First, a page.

Published February 15, 2024 | Version v1
Report Open

Copyright and Open Norms in Seven Jurisdictions: Benefits, Challenges & Policy Recommendations

  • 1. ROR icon Bournemouth University


Adopting a desk-based literature review, as well as discussion with national experts from the relevant jurisdictions, this report explores the adoption, use and impact of open norms, as introduced in seven jurisdictions. 

Applying various criteria for measuring success and through an analysis of the law as well as engagement with National Experts of the relevant countries, the authors demonstrate that introducing an open norm has several benefits. These include, for example, allowing a country’s creative, educational and research sectors to progress effectively, and benefit from developments in technology in a timely manner. In particular, the report highlights the benefits experienced by countries such as Canada, Israel, Singapore and Japan, whilst the benefits of the USA’s long-standing fair use doctrine have also been captured. Where there have been challenges, these have not been due to the introduction of an open norm per se, but, rather due to failings in drafting the legislation (Sri Lanka) or how it has been approached by the judiciary (South Korea). As such, it must be emphasised that the challenges faced by Sri Lanka and South Korea emerged not due to any incompatibility of open norms with a hybrid or civil law system, but rather due to the reasons as outlined above. These are clear lessons that can be learnt by countries wishing to adopt an open norm in the future. As highlighted in the conclusions, challenges associated with legal transplants can be mitigated by varying different strategies including producing guidelines, opinions from legal authorities and paving the way for further regulations as seen in countries such as Israel and South Korea.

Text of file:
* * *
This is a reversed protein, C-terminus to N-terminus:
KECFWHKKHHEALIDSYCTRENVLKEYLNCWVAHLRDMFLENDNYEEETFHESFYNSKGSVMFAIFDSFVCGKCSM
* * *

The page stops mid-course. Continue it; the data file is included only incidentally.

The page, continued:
Accordingly, the authors recommend the adoption of open norms in other countries around the world, including in European countries. As discussed in detail in this report, there is much to gain and little to lose by adopting open norms in copyright law. Rather than waiting for long periods for a piece of legislation to be introduced that addresses a single issue, open norms present the opportunity for countries to progress their education, research, creative and technological sectors in a timely fashion.

The publication is issued as part of the Knowledge Rights 21 (KR21) project, funded by Arcadia – a charitable fund of Lisbet Rausing and Peter Baldwin.

More details and resources are available on the KR21 website.


KR21 Report on Copyright and Open Norms in 7 Jurisdictions.pdf

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